MSCT was performed without complications in all patients. Out of 256 coronary arteries, 82 were judged to be unevaluable due to reduced image quality (32%). The most frequent reasons for impaired evaluability were motion artifacts (39 arteries) and severe vessel calcification (27 arteries). The right coronary artery was most frequently affected by degraded image quality (33 patients). In 19 patients (30%), all arteries were evaluable by MSCT.
In the 174 evaluable arteries, all 6 occlusions and 26 of 29 high-grade stenoses (≥70% diameter reduction) in vessel segments with a diameter ≥2.0 mm were correctly detected by MSCT (Figures 1⇑ and 2⇓). One of one lesion in the left main coronary artery, 19 of 22 in the LAD and diagonal branch, 5 of 5 in the left circumflex and marginal branches, and 7 of 7 lesions in the right coronary artery were correctly identified. All 3 false-negative stenoses were located in diagonal branches with a mean reference diameter of 2.6±0.4 mm. In 117 of 139 coronary arteries, the absence of high-grade stenoses and occlusions was correctly detected, and in 22 cases, the presence of a high-grade lesion was incorrectly suspected based on MSCT. By QCA, the mean diameter reduction of these false-positive lesions was 28±20%; in 5 lesions, the diameter reduction was between 50% and 70%.
These values correspond to a sensitivity of 91%, specificity of 84%, positive predictive value of 59%, and negative predictive value of 98% for the detection of high-grade coronary artery stenoses by MSCT. When coronary arteries judged unevaluable by MSCT were included in the analysis, the overall sensitivity was 58% (32 of 55 stenoses detected).
If the threshold for the definition of stenosis in MSCT and QCA was lowered to 50% diameter reduction, sensitivity and specificity were 85% (40 of 47) and 76% (99 of 130), respectively, in evaluable arteries, and overall sensitivity was 55% (40 of 73 stenoses detected).
Our study demonstrates that MSCT with retrospective ECG gating permits the detection of high-grade coronary artery stenoses and occlusions with high sensitivity (91%) and specificity (84%) if an image quality sufficient for evaluation is obtained. These values are similar to the results of contrast-enhanced electron beam tomography.8 9 10 11 12 However, probably because of the longer image acquisition time, the number of interpretable vessel seems to be lower with MSCT than with electron beam tomography. Only 68% of the coronary arteries could be evaluated in our study; a similar value was observed by Nieman et al.7
As opposed to previous studies, we verified our MSCT results by QCA and included all vessel segments, including side branches, in the analysis if the vessel diameter measured ≥2.0 mm. This approach was chosen because to be clinically useful, a noninvasive method must be able to reliably rule out coronary artery stenoses in all arteries that would be potential targets of revascularization therapy. Stenoses in vessels with a diameter <2.0 mm rarely constitute targets for revascularization.13 14
Although the image quality that can be obtained by MSCT is impressive, measures need to be taken to reduce the number of unevaluable segments. Improvements may be achieved through the use of further refined image reconstruction algorithms, more suitable kernels, or by increasing the tube current (at the cost of higher radiation exposure). However, because most of the unevaluable segments were affected by coronary motion, further shortening the image acquisition window seems mandatory.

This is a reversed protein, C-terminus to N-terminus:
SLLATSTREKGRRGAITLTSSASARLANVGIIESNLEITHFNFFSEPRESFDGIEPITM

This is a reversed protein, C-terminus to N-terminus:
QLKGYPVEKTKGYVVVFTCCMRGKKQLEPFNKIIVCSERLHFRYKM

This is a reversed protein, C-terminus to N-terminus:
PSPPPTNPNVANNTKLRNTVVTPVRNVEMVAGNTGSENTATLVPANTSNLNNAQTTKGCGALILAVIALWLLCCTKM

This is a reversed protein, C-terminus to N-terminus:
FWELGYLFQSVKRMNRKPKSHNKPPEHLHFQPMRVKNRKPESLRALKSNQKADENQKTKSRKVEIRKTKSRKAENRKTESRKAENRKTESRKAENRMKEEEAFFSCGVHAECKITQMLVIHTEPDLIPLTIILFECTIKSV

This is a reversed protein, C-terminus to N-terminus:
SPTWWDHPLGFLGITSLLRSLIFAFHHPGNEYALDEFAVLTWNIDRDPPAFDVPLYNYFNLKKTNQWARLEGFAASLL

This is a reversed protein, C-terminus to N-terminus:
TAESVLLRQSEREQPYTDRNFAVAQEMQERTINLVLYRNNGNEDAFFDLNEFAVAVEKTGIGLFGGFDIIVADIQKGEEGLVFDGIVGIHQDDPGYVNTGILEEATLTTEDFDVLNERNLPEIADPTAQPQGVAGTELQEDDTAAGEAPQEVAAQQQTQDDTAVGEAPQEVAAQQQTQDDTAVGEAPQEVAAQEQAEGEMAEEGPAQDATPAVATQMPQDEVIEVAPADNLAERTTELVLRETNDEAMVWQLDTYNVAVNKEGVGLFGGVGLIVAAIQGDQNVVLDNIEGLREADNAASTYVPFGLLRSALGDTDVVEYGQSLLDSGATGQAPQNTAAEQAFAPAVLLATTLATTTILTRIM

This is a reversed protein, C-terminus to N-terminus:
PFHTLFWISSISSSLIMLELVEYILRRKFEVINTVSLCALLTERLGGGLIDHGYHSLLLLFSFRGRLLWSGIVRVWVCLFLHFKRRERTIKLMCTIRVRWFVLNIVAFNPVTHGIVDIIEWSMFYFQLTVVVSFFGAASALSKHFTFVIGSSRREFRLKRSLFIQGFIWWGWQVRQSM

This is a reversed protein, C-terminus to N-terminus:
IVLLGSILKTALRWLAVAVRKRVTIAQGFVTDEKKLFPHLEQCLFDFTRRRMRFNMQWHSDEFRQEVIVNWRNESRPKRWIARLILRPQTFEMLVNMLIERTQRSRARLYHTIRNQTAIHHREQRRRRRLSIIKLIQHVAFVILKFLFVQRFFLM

General drawbacks of MSCT for coronary visualization include the fact that the patient must be able to perform the necessary breathhold and the method requires the injection of iodinated contrast agent and exposes the patient to radiation. Therefore, the method may be considered not completely noninvasive. These drawbacks are similar to those of electron beam tomography; however, electron beam tomography has a markedly lower radiation dose. The effective dose for electron beam tomography coronary angiography was estimated at 1.7 mSv,15 but the estimated dose for our MSCT protocol is 3.9 to 5.8 mSv.4 The MSCT radiation dose can be even higher when a higher tube current is used, and it can exceed the dose of invasive coronary angiography.15 Only MRI can visualize the coronary arteries without contrast and radiation, but thus far, MRI has not achieved clinically satisfactory results for stenosis detection.16
The encouraging results obtained in this investigation justify further research to improve the accuracy of MSCT for the detection of coronary stenoses, to evaluate its applicability and clinical usefulness in defined patient subsets, and to compare it to other methods for noninvasive coronary angiography, such as MRI and electron beam tomography.
This study was supported by the ELAN-Program, University of Erlangen-Nürnberg; Johannes und Frieda Marohn–Stiftung, Erlangen; and Bayerische Forschungsstiftung.
- Received February 23, 2001.
- Revision received April 10, 2001.
- Accepted April 17, 2001.
- Copyright © 2001 by American Heart Association
Achenbach S, Ulzheimer S, Baum U, et al. Noninvasive coronary angiography by retrospectively ECG-gated multislice spiral CT. Circulation. 2000;102:2823–2828.
Knez A, Becker C, Ohnesorge B, et al. Noninvasive detection of coronary artery stenosis by multislice helical computed tomography. Circulation. 2000;101:E221–E222.
Rensing BJ, Bongaerts A, van Geuns RJ, et al. Intravenous coronary angiography by electron beam computed tomography: a clinical evaluation. Circulation. 1998;98:2509–2512.